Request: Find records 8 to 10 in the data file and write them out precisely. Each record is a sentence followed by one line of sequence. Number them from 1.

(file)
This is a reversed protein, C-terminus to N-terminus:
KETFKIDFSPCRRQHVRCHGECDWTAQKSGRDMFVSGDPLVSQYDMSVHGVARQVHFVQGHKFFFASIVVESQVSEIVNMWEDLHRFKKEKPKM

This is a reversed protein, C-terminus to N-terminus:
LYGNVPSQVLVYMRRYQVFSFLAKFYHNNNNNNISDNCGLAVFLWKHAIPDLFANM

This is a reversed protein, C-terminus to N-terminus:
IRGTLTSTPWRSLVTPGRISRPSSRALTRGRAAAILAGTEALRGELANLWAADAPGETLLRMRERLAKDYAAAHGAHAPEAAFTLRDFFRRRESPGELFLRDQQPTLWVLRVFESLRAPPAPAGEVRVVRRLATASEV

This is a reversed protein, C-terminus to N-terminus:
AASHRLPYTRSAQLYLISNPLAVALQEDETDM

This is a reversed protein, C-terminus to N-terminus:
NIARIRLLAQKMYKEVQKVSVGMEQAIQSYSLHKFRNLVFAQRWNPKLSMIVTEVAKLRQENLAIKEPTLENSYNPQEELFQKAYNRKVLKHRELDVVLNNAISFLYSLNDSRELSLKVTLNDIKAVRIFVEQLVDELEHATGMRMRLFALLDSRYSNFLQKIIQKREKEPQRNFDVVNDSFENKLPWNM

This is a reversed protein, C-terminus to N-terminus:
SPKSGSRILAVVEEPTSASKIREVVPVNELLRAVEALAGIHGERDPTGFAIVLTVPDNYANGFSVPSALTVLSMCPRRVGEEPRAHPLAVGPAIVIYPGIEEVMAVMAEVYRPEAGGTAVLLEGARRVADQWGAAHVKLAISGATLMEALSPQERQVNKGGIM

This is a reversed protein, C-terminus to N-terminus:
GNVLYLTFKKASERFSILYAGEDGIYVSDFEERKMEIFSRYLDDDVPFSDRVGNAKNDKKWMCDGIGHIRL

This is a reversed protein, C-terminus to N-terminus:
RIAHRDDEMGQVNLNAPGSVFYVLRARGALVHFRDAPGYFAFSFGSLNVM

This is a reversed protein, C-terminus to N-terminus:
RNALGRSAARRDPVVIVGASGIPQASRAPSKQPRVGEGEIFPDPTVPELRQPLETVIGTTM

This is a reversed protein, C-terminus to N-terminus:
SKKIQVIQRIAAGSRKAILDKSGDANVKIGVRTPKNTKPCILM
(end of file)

This is a reversed protein, C-terminus to N-terminus:
RIAHRDDEMGQVNLNAPGSVFYVLRARGALVHFRDAPGYFAFSFGSLNVM

This is a reversed protein, C-terminus to N-terminus:
RNALGRSAARRDPVVIVGASGIPQASRAPSKQPRVGEGEIFPDPTVPELRQPLETVIGTTM

This is a reversed protein, C-terminus to N-terminus:
SKKIQVIQRIAAGSRKAILDKSGDANVKIGVRTPKNTKPCILM